A cruise ship in the middle of the Aegean Sea may seem an odd place to launch the idea of appointing rather than electing Oregon judges.
But "A Modest Proposal for the Selection of Oregon Judges" was an onboard lecture topic of former Oregon Supreme Court Chief Justice Paul De Muniz, who is touring the Greek islands along with members of the Willamette College of Law faculty (and me). De Muniz will join the faculty after he retires from the bench the end of this year.
The independence of judicial systems and integrity of individual judges has made international headlines, most recently in Pakistan where that country's high court challenged Prime Minister Yusuf Raza Gilani for failing to pursue corruption cases against the president.
Many argue the rule of law and even democracy itself aren't possible without an independent judiciary. Yet judicial systems are inherently vulnerable.
"Politicians and scholars worldwide have long been impressed with the fragility of judicial power," De Muniz says. "When it comes to securing compliance with their decisions, courts are said to have neither the power of the 'purse' — the ability to raise and expropriate money to encourage compliance — nor the power of the 'sword.'"
In the absence of these tools, De Muniz adds, "courts really have only a single form of political capital: Legitimacy."
The legitimacy of courts can be undermined by politicization of the process of selecting judges. A recent example is a judicial race for the Wisconsin Supreme Court that occurred at the same time Scott Walker was running for governor on a platform of limiting the ability of public employees to organize.
Wisconsin judicial candidates accepted only public funding for their campaigns, so didn't receive contributions from groups or individuals, but that didn't prevent the Club for Growth from spending $300,000 to support the conservative incumbent judge and union activists raising another $300,000 for his more liberal challenger. The campaign was ugly. One ad skewered the incumbent for his failure as a district attorney earlier in his career to prosecute an alleged pedophile priest.
"Reforms must occur," De Muniz says, "because the current election process makes judges indistinguishable from the rest of the American political process" as they attract large campaign contributions, independent expenditures by interest groups and scads of advertising. He noted some judicial candidates have edged close to the free speech restriction included in judicial conduct rules by hinting how they might rule in certain cases.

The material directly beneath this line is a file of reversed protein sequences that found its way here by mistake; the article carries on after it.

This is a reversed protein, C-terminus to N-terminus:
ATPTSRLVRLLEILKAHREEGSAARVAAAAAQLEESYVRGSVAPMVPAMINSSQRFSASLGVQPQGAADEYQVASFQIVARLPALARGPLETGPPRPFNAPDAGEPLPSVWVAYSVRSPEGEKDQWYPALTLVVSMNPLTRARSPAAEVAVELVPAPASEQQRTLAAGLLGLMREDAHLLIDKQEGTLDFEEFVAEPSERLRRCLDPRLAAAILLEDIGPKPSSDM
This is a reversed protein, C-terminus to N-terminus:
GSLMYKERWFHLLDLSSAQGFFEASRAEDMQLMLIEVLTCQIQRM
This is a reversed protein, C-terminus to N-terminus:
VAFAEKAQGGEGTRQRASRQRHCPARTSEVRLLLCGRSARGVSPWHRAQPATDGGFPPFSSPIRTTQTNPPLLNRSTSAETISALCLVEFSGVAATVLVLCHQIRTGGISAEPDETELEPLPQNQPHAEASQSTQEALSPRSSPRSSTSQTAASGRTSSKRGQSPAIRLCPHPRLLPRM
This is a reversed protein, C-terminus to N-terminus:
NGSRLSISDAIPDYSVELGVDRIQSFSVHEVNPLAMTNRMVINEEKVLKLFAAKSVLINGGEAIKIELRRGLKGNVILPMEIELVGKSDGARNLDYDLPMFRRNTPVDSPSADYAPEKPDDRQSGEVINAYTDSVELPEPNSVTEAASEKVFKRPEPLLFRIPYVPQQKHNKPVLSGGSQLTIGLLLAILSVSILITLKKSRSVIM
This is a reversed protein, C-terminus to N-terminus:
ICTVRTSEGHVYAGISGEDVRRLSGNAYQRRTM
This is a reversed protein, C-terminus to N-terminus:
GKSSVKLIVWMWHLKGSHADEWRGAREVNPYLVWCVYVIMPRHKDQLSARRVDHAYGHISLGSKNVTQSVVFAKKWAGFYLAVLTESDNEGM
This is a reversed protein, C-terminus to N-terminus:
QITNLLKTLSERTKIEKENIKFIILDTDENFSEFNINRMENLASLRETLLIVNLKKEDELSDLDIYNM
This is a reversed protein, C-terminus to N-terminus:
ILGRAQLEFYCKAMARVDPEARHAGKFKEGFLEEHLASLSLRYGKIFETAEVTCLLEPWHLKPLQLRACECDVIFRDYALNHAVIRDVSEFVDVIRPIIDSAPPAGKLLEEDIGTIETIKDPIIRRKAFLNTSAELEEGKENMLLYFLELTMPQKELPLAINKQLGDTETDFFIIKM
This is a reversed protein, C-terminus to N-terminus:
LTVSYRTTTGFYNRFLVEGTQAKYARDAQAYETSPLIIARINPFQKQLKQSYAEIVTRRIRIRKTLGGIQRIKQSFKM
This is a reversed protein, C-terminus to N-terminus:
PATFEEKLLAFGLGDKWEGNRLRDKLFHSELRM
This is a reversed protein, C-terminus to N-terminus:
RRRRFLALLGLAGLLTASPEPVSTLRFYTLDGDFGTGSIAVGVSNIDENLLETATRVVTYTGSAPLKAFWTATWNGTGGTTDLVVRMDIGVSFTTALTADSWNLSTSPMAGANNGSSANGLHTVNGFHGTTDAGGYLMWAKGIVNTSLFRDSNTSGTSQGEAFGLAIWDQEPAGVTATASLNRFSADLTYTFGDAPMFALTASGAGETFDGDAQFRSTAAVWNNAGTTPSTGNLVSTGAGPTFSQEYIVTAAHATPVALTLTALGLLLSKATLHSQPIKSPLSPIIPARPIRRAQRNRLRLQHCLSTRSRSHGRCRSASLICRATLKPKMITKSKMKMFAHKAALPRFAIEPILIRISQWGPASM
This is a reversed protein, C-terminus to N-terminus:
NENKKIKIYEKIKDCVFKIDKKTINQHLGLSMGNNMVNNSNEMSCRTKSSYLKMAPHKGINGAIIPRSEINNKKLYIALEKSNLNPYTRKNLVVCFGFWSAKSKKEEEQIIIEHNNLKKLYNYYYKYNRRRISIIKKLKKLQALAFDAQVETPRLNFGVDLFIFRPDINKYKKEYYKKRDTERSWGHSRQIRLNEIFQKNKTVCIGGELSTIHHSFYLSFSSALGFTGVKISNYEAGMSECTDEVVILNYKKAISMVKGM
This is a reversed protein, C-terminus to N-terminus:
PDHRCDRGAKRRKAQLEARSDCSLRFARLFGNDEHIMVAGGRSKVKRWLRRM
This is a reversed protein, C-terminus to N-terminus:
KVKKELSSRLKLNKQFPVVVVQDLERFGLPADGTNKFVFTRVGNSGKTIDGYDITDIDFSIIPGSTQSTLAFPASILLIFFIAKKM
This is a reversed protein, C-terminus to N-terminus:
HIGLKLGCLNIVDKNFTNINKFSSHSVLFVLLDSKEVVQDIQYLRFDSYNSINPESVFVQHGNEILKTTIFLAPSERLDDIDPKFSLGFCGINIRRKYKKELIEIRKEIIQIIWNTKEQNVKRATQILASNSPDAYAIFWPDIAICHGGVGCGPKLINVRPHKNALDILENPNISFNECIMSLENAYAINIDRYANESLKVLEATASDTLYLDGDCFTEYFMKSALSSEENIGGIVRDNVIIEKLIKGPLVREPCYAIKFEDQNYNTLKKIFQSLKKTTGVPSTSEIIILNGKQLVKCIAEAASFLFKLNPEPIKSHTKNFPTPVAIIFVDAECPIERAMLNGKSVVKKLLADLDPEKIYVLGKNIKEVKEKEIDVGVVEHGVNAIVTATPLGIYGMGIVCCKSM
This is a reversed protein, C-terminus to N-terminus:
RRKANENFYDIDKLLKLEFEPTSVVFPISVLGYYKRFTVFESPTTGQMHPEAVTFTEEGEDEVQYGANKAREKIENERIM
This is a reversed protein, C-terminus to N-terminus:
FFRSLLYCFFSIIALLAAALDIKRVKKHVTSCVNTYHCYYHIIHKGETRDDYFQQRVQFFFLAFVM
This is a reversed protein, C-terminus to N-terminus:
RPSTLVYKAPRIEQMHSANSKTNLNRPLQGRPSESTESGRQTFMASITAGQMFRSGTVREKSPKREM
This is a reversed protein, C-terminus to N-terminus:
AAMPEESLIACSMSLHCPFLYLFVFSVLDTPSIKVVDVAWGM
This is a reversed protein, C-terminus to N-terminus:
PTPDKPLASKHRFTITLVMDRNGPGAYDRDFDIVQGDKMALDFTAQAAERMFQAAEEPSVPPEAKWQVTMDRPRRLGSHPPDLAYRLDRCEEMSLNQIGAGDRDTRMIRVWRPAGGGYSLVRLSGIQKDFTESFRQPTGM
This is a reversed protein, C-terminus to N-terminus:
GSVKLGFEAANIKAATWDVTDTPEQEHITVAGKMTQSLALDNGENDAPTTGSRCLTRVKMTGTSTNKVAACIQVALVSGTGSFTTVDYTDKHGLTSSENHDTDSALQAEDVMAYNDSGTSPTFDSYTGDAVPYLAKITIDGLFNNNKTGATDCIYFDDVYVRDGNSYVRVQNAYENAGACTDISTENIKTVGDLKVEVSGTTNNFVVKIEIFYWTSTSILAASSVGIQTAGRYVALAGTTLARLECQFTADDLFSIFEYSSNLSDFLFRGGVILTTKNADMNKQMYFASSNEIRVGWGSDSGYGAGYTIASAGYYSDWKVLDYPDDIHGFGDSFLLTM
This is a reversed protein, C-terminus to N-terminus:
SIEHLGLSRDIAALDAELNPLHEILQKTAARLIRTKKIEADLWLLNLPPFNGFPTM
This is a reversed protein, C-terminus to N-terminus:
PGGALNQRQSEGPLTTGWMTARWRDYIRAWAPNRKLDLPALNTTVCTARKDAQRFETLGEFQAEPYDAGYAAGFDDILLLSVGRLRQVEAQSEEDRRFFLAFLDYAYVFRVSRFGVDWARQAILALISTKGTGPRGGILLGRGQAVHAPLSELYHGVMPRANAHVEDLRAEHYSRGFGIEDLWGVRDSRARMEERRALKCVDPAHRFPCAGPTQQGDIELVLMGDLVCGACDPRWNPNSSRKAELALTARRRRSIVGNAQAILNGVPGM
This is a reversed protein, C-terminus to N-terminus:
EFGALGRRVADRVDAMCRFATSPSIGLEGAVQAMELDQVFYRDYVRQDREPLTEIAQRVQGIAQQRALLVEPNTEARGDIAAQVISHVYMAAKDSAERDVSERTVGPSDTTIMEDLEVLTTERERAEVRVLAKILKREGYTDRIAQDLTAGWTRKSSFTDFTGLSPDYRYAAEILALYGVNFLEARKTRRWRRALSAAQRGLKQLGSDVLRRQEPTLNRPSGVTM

De Muniz pointed to the surprising result last week of the three-way race for an open Oregon Supreme Court seat. In that race, Oregon Appeals Court Judge Timothy Sercombe, who won the endorsement of all 10 daily newspapers that made endorsments in the race, finished third. Sercombe also was the top choice in an Oregon State Bar preference poll.
The top two finishers, who will vie in the November election, are Dick Baldwin, a Multnomah County Circuit judge, and Nena Cook, a Portland attorney with little judicial experience — though she worked as a prosecutor and was president of the Oregon State Bar in 2005. Baldwin, who worked as a legal aid attorney, won political support from a number of unions and metropolitan area sheriffs. He also was supported by Oregon trial lawyers.
De Muniz emphasized all three candidates are qualified to serve on the Supreme Court, but he said the race was apparently decided based on who spent the most. Baldwin and Cook outspent Sercombe.
De Muniz has asked the Oregon Law Commission to study appointing judges instead of electing them. He wants its report completed before the 2013 legislative session. One idea he has floated is creation of a nominating commission to consider judgeship candidates. The commission would send up to five qualified nominees to the governor who would make the appointment.
While I didn't earn Continuing Legal Education credit for De Muniz's seminar, I found it deeply interesting and timely, as our tour group maneuvered among Greek islands where new political elections loom that could determine whether Greece, on the verge of bankruptcy, remains in or departs the European Union.